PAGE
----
A Green Clean China?

Pu Shi, loooking out onto Pu Dong - Shanghai, China 2007

China has seen massive economic and technological growth in the last few decades, resulting in the billion inhabitants increasing the country’s energy demand by 15% a year.  As President Obama alerted the US in the State of the Union address last week, China has entered the race for renewable energy and is vying for first place.  In fact, China is currently spending 10 times as much on renewable energy than the US (based on a percentage of the GDP).   China also plans to supply 15% of its energy by renewable resources by 2020.  Despite the competitive race to be world leader in green energy, the US has teamed up with China on certain initiatives.  In November 2009, the US and China announced several joint programs to stimulate research and development of green technology including hybrid electric cars, clean coal processes, and improving the efficiency of industrial buildings [DOE].

Strong evidence points to China succeeding in the world race for clean energy.  In 2009, China was the largest wind turbine and solar panel manufacturer in the world.  Also, the country’s wind energy capacity has doubled for each of the past four years.  As extra incentive for renewable energy entrepreneurs, state banks are offering loans with interest as low at 2%.  Moreover, China has already invested $45 billion dollars to improving the electric grid in 2009.

Back streets of Pu Shi in Shanghai, China 2007

From these new policies and promises, it appears China will be the world leader in Green Energy in the very near future.  Though things aren’t always what they seem.  Yes, China has doubled its wind energy capacity every year for the past four years.  However, almost a third of the wind generation plants are not yet connected to the grid.  By law, state grid companies must purchase all power generated by renewable energy sources [China Environmental Law].  Historically this law has not been strictly enforced as grid upgrades are costly and the 0.4% renewable energy fee attached to each electricity bill is insufficient to cover these costs.   Also, China includes both hydro-electric and nuclear power in the “renewable energy” category.  An increase to 15% renewable energy by 2020 becomes highly comparable to the US level of 15.2% (renewable and nuclear energy) reported in 2007 [Annual Energy Review 2007].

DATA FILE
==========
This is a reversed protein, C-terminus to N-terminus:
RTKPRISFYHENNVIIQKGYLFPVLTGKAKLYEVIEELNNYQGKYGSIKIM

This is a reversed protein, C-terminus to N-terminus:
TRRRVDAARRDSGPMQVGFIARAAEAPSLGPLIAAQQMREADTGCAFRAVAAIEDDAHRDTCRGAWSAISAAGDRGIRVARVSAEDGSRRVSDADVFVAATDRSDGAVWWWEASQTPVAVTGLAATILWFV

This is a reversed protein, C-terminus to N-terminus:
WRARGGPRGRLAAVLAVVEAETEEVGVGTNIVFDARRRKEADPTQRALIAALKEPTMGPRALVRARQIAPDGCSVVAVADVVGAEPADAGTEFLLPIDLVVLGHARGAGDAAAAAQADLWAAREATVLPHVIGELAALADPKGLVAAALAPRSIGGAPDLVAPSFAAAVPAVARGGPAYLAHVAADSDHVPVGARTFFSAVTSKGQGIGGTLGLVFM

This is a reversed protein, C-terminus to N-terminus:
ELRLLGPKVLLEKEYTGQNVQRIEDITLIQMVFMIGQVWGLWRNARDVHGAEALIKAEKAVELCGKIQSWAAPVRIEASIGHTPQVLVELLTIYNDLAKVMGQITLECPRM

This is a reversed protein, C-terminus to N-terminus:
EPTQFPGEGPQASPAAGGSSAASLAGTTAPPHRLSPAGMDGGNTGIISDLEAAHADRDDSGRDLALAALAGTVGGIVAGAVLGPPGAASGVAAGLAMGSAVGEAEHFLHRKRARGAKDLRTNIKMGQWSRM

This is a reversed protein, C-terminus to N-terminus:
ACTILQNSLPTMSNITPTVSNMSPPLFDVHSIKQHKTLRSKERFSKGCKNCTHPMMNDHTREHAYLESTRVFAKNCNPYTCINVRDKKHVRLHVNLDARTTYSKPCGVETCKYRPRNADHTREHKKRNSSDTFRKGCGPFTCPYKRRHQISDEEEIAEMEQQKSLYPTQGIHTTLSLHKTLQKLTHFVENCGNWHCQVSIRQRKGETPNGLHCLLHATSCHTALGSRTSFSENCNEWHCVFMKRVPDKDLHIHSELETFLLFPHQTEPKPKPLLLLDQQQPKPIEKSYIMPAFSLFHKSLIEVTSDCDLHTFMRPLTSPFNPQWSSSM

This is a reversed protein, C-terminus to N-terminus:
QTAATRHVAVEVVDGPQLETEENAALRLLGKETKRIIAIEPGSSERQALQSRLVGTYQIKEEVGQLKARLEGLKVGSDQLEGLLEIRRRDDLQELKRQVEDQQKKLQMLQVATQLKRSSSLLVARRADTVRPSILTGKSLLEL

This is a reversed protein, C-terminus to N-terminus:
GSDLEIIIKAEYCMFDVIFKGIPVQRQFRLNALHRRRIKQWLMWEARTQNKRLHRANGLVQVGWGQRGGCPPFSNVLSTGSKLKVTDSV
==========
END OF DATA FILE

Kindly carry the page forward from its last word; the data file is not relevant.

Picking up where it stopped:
So the question lies: Is China on track to be the world leader in Green Energy?  Can the West, with our well established energy markets, be able to keep up?


Annual Energy Review – Energy Information Administration, Annual Energy Review 2007, Tables 1.3, 2.1b-2.1f and 10.3

China Environmental Law – http://www.chinaenvironmentallaw.com/2009/12/28/chinas-renewable-energy-law-amendments/

DOE – http://www.energy.gov/news2009/8292.htm

Business Green – http://www.businessgreen.com/business-green/news/2243176/china-set-roll-440bn-green

New York Times – http://www.nytimes.com/2010/01/31/business/energy-environment/31renew.html

Yale Environment 360 – http://e360.yale.edu/content/feature.msp?id=2180



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4 responses to “A Green Clean China?

  1. That’s the billion dollar question, right? Maybe trillion?

  2. mhapsari

    China’s quest into clean energy is only a reasonable move after its aggressive ventures towards securing future supplies of conventional energy, such as oil and coal. With a double digit growth and almost 20% of global population, China is facing possibly the greatest risks of energy shortages. Moreover, as a developing nation, its per-capita consumption is still well bellow the developed nations.

    To answer the billion dollar question, I would say yes. First, China has the motivation, capital and resources to be the leader in clean energy. But most importantly, its government structure with a single party country, China doesn’t have to deal with the unnecessary political frictions to develop a policy or launch a major project. China’s State Council recently announced the creation of the National Energy Commission (NEC), with the stated purpose of strengthening decision-making and coordinating energy strategy and headed by the Premier himself. So let’s see where all of these are going…

  3. constanceanne

    They certainly have the potential to be a leader in green energy. It would make sense with their energy use growth, given global concerns about conventional fuel use and supplies. I know that China is one of the only countries looking at pursuing offshore wind power outside of Europe. (The US is too, but we haven’t built anything yet.)

  4. mkbloger

    As someone who grew up in China, I agree with the last comment!

    The Chinese government owns all major business and public infrastructure, so they can easily make changes in all aspects of the energy industry, from power plants to the utility companies and to the transportation usages. Even though many major cities in China are already heavily polluted, the government is so powerful that the whole country will follow one direction in the drop of a hat.

    Another big advantage China has in this race is the way people live. With the huge population and the growing manufacturing sites, China still consumed less energy than the US historically (1). The majority of the people in China ride bike and use public transportation, even more people live in apartments that consumes much less energy than houses, and the traditional Chinese diet is very seasonal and local. It will be a huge challenge for the US to catch up on these 3 areas. Transportation, residential buildings and the food industry are the 3 biggest energy consumers and carbon emitters in the US.

    So, I think the answer to the billion dollar question is also the answer to: ” Will the people here be able to change the way they commute, live and eat?”


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